Heat and ice can be great tools for helping treat or improve a wide range of ailments from chronic pain to injury and inflammation. It can also help in certain medical conditions such as arthritis. But which one to use? The general rule is that ice helps with swelling and inflammation whereas heat helps increase healing and reduce muscle stiffness or spasms. Let’s get a bit more specific, and get you on the road to recovery.
Both are great natural healers, but they are best used at different times in recovery. If you have a new injury or a flare-up of arthritis, put something cold on it initially, like an ice pack. Injury causes blood to rush to the area, bringing with it lots of inflammatory biochemicals - too much of this causes significant swelling and pain, and it can be damaging. This is good in the first couple of days after an injury.
Heat acts in the opposite way, encouraging blood to flow to the area of injury, bringing with it vital nutrients and oxygen to speed up healing. Warmth also allows the muscles to relax and become more flexible, helping you get some stretching exercises to aid recovery and feel better. It’s the best thing for an injury after the first two or three days, and it can help longstanding pain such as hip or back problems.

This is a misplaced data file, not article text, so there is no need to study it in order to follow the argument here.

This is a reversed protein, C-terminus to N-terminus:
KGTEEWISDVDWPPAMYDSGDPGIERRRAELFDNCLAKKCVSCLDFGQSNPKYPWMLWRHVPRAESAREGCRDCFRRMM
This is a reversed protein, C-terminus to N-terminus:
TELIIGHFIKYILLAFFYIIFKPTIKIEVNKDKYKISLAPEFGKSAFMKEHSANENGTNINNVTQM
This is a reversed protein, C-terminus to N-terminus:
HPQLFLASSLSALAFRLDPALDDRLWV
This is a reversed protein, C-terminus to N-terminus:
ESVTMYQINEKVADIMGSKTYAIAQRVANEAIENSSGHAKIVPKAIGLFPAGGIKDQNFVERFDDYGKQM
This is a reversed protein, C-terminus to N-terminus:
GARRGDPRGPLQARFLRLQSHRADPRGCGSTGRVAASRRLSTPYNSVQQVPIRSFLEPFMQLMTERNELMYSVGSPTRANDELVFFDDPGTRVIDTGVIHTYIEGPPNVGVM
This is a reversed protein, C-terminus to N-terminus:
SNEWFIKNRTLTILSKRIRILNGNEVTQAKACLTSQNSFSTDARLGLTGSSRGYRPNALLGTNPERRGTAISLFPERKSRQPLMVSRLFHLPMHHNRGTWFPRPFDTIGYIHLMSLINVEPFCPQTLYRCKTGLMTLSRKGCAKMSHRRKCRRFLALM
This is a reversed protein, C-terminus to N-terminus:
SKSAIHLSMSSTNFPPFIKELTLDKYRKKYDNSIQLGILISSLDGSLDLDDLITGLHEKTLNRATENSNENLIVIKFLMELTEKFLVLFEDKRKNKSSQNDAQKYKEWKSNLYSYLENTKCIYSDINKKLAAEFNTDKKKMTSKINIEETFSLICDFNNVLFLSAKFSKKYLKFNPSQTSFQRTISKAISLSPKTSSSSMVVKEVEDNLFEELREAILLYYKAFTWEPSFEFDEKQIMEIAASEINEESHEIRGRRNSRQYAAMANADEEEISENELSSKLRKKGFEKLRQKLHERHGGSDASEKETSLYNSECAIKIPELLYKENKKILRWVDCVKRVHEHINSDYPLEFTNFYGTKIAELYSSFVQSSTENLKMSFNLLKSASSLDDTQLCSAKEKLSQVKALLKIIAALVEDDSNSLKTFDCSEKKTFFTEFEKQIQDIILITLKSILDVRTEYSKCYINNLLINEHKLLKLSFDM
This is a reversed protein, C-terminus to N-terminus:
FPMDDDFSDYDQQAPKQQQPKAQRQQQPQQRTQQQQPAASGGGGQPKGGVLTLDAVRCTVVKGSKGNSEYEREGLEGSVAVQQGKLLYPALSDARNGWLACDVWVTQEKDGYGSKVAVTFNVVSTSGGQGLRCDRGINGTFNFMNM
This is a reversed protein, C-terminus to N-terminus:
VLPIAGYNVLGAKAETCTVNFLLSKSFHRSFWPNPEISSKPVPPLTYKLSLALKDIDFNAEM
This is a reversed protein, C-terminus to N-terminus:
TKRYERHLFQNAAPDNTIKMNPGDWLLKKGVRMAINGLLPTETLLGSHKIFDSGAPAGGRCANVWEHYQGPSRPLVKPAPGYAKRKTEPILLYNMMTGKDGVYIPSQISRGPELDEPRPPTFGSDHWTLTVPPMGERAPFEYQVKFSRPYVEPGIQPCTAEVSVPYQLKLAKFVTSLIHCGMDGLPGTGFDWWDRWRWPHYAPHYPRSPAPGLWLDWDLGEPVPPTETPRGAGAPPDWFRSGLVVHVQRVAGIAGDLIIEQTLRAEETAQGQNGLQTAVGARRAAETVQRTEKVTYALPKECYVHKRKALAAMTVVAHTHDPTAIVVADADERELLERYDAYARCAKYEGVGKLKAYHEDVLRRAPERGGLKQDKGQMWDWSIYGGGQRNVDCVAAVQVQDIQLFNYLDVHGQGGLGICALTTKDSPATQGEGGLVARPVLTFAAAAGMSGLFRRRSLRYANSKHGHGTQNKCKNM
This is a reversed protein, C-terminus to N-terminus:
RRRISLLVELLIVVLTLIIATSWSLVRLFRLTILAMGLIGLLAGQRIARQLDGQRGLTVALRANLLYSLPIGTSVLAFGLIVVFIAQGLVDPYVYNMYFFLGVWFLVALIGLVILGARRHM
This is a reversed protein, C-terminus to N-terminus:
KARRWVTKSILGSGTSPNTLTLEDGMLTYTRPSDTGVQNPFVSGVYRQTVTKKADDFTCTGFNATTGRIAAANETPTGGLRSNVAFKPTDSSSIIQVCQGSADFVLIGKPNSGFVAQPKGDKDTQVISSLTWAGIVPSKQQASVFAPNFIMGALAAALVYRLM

For cold therapy, ice packs can be very effective. These can be homemade ones such as a bag of frozen peas, or you can buy ice packs from your pharmacy, and these are good for moulding around a specific area or joint.
Make sure your ice pack is wrapped in a towel or some other material, to avoid causing damage to your skin and the tissues underneath. Ice packs should only be applied for about 10 minutes, and certainly not more than 20 minutes at a time. You can repeat this two or three times a day, spread out across the day.
Elite athletes such as Andy Murray is a firm believer that whole body ice baths help aid recovery of his sore muscles after a tennis match. While this seems an extreme version, it suggests that there is good evidence for a cold compress as the first stage in helping you recover from injury.
Heat can be applied in many different ways, with heat packs being one quick and efficient way. They help target warmth to a specific area, which is ideal when there is a particular problematic joint or muscle ache.
You can buy hot compresses from the pharmacist or make your own from a hot water bottle wrapped in a towel. Make sure the hot water bottle is warm and not boiling and apply it to the area for 30 minutes or more. You can use it a couple of times a day, but take care that your skin is not getting irritated.
For whole body muscle soreness or tightness, you can try soaking in a warm bath.
Ice and heat packs can also be useful in treating headaches and migraines. Either may work for you, but ice packs generally win out in easing migraines and heat packs soothe headaches, especially tension headaches. Experiment with what works best for you: wrap either in a towel and place it on the back of your neck, crown of your head or your temples for relief.
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